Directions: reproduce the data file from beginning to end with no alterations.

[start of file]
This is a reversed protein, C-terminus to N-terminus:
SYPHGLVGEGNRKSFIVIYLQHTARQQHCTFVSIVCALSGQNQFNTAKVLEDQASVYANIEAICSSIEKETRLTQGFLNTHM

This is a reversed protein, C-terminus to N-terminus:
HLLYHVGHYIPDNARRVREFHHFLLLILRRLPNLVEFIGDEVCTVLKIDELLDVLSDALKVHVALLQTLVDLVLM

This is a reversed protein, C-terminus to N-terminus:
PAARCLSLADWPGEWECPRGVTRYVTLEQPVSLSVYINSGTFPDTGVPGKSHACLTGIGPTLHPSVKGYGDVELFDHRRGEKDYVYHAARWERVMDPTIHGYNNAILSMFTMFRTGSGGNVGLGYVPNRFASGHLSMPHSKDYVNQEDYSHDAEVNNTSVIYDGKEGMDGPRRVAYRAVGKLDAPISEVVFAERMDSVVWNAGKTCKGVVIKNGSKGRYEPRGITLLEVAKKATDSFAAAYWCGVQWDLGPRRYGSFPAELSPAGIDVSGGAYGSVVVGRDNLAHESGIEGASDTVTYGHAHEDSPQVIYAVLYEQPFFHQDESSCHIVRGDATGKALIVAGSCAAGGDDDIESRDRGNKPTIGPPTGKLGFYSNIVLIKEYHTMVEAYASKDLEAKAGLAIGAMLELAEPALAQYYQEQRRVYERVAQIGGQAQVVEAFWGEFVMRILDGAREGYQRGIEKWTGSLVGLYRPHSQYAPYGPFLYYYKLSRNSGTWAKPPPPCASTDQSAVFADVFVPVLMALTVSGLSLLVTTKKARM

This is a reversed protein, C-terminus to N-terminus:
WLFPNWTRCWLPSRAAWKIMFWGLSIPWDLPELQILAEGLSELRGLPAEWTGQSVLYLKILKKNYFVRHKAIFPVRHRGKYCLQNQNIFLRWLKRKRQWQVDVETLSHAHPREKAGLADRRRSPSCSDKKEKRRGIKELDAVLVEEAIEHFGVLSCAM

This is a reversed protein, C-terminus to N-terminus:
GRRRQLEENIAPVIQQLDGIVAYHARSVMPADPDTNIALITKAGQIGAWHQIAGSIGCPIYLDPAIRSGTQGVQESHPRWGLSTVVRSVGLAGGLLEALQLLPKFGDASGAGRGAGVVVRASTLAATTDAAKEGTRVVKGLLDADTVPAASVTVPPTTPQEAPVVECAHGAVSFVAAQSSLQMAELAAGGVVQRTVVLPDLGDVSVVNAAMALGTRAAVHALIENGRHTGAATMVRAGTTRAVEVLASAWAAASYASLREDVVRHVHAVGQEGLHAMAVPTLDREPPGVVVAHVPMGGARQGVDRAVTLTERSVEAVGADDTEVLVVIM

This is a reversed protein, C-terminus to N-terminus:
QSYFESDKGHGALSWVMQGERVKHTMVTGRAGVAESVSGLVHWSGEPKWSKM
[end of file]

This is a reversed protein, C-terminus to N-terminus:
SYPHGLVGEGNRKSFIVIYLQHTARQQHCTFVSIVCALSGQNQFNTAKVLEDQASVYANIEAICSSIEKETRLTQGFLNTHM

This is a reversed protein, C-terminus to N-terminus:
HLLYHVGHYIPDNARRVREFHHFLLLILRRLPNLVEFIGDEVCTVLKIDELLDVLSDALKVHVALLQTLVDLVLM

This is a reversed protein, C-terminus to N-terminus:
PAARCLSLADWPGEWECPRGVTRYVTLEQPVSLSVYINSGTFPDTGVPGKSHACLTGIGPTLHPSVKGYGDVELFDHRRGEKDYVYHAARWERVMDPTIHGYNNAILSMFTMFRTGSGGNVGLGYVPNRFASGHLSMPHSKDYVNQEDYSHDAEVNNTSVIYDGKEGMDGPRRVAYRAVGKLDAPISEVVFAERMDSVVWNAGKTCKGVVIKNGSKGRYEPRGITLLEVAKKATDSFAAAYWCGVQWDLGPRRYGSFPAELSPAGIDVSGGAYGSVVVGRDNLAHESGIEGASDTVTYGHAHEDSPQVIYAVLYEQPFFHQDESSCHIVRGDATGKALIVAGSCAAGGDDDIESRDRGNKPTIGPPTGKLGFYSNIVLIKEYHTMVEAYASKDLEAKAGLAIGAMLELAEPALAQYYQEQRRVYERVAQIGGQAQVVEAFWGEFVMRILDGAREGYQRGIEKWTGSLVGLYRPHSQYAPYGPFLYYYKLSRNSGTWAKPPPPCASTDQSAVFADVFVPVLMALTVSGLSLLVTTKKARM

This is a reversed protein, C-terminus to N-terminus:
WLFPNWTRCWLPSRAAWKIMFWGLSIPWDLPELQILAEGLSELRGLPAEWTGQSVLYLKILKKNYFVRHKAIFPVRHRGKYCLQNQNIFLRWLKRKRQWQVDVETLSHAHPREKAGLADRRRSPSCSDKKEKRRGIKELDAVLVEEAIEHFGVLSCAM

This is a reversed protein, C-terminus to N-terminus:
GRRRQLEENIAPVIQQLDGIVAYHARSVMPADPDTNIALITKAGQIGAWHQIAGSIGCPIYLDPAIRSGTQGVQESHPRWGLSTVVRSVGLAGGLLEALQLLPKFGDASGAGRGAGVVVRASTLAATTDAAKEGTRVVKGLLDADTVPAASVTVPPTTPQEAPVVECAHGAVSFVAAQSSLQMAELAAGGVVQRTVVLPDLGDVSVVNAAMALGTRAAVHALIENGRHTGAATMVRAGTTRAVEVLASAWAAASYASLREDVVRHVHAVGQEGLHAMAVPTLDREPPGVVVAHVPMGGARQGVDRAVTLTERSVEAVGADDTEVLVVIM

This is a reversed protein, C-terminus to N-terminus:
QSYFESDKGHGALSWVMQGERVKHTMVTGRAGVAESVSGLVHWSGEPKWSKM